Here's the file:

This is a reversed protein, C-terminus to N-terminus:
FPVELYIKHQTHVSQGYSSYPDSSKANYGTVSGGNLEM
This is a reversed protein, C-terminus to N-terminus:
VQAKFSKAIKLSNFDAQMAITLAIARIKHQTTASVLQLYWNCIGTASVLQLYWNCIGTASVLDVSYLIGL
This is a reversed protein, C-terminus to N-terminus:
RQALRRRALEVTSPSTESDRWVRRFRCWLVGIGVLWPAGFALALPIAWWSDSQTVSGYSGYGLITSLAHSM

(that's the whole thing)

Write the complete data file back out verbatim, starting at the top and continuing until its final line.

This is a reversed protein, C-terminus to N-terminus:
FPVELYIKHQTHVSQGYSSYPDSSKANYGTVSGGNLEM
This is a reversed protein, C-terminus to N-terminus:
VQAKFSKAIKLSNFDAQMAITLAIARIKHQTTASVLQLYWNCIGTASVLQLYWNCIGTASVLDVSYLIGL
This is a reversed protein, C-terminus to N-terminus:
RQALRRRALEVTSPSTESDRWVRRFRCWLVGIGVLWPAGFALALPIAWWSDSQTVSGYSGYGLITSLAHSM